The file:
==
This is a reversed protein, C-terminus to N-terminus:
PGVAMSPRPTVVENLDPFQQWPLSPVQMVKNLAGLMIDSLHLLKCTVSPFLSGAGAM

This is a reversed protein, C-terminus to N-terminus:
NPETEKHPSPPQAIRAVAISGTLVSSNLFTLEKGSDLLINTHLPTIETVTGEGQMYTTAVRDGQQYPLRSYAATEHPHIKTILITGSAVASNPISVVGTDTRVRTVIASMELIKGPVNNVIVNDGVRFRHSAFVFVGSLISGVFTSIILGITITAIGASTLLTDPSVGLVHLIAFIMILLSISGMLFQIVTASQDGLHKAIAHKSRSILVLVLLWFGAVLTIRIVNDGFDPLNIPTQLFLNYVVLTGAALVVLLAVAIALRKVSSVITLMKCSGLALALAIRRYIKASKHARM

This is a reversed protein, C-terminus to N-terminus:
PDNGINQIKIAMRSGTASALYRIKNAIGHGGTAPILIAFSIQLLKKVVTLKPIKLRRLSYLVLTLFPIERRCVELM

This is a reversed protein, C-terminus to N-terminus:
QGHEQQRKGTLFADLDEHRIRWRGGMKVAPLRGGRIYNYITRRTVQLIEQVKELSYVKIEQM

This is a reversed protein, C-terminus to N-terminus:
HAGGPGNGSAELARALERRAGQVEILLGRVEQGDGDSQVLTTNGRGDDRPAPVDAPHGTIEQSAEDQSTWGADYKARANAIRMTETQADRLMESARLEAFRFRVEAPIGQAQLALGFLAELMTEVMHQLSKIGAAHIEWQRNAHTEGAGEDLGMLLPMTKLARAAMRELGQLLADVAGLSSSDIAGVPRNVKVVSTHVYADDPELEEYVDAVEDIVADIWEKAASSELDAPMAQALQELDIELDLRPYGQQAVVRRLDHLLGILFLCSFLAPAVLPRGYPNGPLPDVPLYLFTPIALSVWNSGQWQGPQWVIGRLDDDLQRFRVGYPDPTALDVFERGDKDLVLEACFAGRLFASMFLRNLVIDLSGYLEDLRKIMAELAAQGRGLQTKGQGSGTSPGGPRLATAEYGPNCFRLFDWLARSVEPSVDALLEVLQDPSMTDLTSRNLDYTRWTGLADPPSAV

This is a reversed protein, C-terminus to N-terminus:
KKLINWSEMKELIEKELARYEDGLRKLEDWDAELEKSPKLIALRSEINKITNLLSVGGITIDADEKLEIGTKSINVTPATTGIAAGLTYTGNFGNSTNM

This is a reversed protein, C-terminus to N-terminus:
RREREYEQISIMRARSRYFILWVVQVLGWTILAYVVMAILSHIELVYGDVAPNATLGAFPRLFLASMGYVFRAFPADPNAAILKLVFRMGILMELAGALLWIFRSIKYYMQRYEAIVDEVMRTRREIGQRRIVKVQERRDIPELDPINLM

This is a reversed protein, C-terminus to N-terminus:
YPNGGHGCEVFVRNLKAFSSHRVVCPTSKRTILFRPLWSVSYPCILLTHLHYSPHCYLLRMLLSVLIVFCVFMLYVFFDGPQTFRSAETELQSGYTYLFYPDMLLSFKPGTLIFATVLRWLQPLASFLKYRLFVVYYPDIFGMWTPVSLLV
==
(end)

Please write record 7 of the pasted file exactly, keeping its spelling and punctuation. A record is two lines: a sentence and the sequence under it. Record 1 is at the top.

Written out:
This is a reversed protein, C-terminus to N-terminus:
RREREYEQISIMRARSRYFILWVVQVLGWTILAYVVMAILSHIELVYGDVAPNATLGAFPRLFLASMGYVFRAFPADPNAAILKLVFRMGILMELAGALLWIFRSIKYYMQRYEAIVDEVMRTRREIGQRRIVKVQERRDIPELDPINLM